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vertigojds

Nervous For The New Tour?

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This is it

hands up! 

At the same time I wonder how the band of young men can gets translated with a message to another time another place

is it really possible

but yeah after some thought I think they might

to some extent at least

 

why, cos they are sort of a best band in the planet and aware

as they have always been it is great and precious

the only ones, four guys for forty years - and we all love them so.  Keep on and stay. Whatever comes and goes, songs like this in a day like today really comforted and made sense, here, in a life. 

Thank you, U2. 

 

Edited by jaanakulo

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Nervous? No.... Excited.... Yes..... just knowing that I am going to 3 U2 shows this summer makes me happy. I'll take then in whenever they dish it up. Do I want to hear/see JT in it's entirety in sequence.... you Bet I do !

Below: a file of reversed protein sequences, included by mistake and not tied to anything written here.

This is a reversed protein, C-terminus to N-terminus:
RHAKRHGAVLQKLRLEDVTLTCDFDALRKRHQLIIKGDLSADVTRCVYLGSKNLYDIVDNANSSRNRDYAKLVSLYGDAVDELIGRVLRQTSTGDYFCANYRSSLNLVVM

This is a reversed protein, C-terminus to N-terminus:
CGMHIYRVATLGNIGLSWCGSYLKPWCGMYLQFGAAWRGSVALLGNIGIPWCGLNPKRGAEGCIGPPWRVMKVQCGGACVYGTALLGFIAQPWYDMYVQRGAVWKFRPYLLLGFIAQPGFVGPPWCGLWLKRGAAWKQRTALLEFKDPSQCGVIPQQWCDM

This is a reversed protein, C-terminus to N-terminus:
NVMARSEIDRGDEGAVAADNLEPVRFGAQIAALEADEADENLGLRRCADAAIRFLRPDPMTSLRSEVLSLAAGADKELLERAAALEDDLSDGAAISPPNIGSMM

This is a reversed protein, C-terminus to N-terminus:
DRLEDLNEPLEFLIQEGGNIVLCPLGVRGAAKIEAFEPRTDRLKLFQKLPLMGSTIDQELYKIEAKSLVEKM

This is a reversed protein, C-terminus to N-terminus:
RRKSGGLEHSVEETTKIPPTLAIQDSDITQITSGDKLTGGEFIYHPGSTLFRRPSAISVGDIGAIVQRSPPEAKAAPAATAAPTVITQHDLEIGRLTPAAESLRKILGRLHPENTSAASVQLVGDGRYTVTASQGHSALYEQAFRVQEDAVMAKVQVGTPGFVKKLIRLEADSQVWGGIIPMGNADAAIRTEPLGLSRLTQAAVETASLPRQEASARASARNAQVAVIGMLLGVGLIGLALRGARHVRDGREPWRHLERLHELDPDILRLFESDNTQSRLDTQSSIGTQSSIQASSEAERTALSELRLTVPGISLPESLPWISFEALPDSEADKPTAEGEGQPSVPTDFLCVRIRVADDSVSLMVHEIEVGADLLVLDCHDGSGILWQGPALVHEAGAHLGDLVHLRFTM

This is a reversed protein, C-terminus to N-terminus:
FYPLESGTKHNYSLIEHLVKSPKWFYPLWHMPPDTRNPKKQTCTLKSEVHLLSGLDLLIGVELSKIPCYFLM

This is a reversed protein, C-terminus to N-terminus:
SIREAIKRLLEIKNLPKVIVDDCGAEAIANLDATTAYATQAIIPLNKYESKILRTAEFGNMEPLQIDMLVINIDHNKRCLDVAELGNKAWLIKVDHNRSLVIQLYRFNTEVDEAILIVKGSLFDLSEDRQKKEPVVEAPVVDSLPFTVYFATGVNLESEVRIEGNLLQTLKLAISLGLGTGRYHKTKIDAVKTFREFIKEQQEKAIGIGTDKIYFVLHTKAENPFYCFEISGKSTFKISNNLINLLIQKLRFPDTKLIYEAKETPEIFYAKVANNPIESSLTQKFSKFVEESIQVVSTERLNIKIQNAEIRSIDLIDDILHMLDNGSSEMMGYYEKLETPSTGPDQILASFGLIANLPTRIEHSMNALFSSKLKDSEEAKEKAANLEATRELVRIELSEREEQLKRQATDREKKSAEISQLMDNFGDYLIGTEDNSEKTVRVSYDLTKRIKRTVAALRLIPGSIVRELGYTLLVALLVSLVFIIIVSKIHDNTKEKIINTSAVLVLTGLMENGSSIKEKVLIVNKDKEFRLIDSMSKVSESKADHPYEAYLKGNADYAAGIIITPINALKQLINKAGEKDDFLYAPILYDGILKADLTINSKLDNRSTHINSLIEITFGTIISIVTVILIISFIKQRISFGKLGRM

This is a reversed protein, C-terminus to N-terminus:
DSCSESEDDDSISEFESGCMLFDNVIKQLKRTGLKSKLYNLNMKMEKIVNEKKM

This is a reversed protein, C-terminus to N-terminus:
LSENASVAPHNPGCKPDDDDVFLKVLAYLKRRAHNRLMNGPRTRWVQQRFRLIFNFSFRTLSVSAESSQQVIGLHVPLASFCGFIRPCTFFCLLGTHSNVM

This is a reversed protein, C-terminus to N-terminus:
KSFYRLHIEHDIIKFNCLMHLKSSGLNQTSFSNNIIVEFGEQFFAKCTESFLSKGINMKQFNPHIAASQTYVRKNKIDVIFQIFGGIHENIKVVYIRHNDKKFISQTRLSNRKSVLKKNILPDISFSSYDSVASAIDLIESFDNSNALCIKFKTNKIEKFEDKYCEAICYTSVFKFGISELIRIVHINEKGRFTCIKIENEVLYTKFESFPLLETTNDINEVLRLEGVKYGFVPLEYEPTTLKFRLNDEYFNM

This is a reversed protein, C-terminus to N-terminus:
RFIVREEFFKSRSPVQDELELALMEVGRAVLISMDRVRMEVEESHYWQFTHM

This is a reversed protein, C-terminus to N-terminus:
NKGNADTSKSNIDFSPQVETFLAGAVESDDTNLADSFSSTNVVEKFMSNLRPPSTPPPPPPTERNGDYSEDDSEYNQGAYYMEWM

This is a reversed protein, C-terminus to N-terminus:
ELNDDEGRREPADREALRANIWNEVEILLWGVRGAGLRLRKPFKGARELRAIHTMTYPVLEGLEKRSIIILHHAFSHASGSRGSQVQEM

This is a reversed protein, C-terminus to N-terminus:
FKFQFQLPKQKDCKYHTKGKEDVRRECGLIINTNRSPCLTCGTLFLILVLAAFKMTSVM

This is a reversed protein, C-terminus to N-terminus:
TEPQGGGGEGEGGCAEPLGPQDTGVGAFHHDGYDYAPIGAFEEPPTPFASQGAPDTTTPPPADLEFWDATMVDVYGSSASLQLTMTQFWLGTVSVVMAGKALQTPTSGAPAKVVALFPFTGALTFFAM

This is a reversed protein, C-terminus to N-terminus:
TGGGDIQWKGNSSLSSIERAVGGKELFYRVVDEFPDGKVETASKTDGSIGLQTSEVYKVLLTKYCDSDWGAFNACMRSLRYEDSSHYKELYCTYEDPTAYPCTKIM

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Why be nervous for the tour? It's not as if the band have suddenly got crap at playing live after 40 years!

 

I could understand why the band want to play a more stripped down version of RHMT but I hope they play it in full as it is the one album track I am eager to hear live.

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Always nervous at a U2 concert!!

 

My nervousness comes from two (and a bit) simple reasons - Will they play WOWY (missed out on some of the Vertigo nights) and will they play "Bad" and the bit is will Bono add "Shine Like Stars" to WOWY! (Clearly guaranteed WOWY on this tour!)

 

I will be gutted if they don't play the entire album, don't mind if it's not in order, just really want to hear all the songs. For the rest, I just want them to mix-it up night to night. The previous few tours have been far too rigid (especially 360, which was too tied into the staging / production). I & E was better but not hard to predict what they would play.

 

Would also like them to bring back the magic for the introduction of Streets, nothing has compared since the Elevation Tour at Slane Castle (Go Home - DVD) - which was truly mind blowing!

 

As a side note - Was also really disappointed with the 2 nights’ idea not being fully explained before tickets went on sale for I & E, was really poorly communicated (but was relieved when the concept switched!)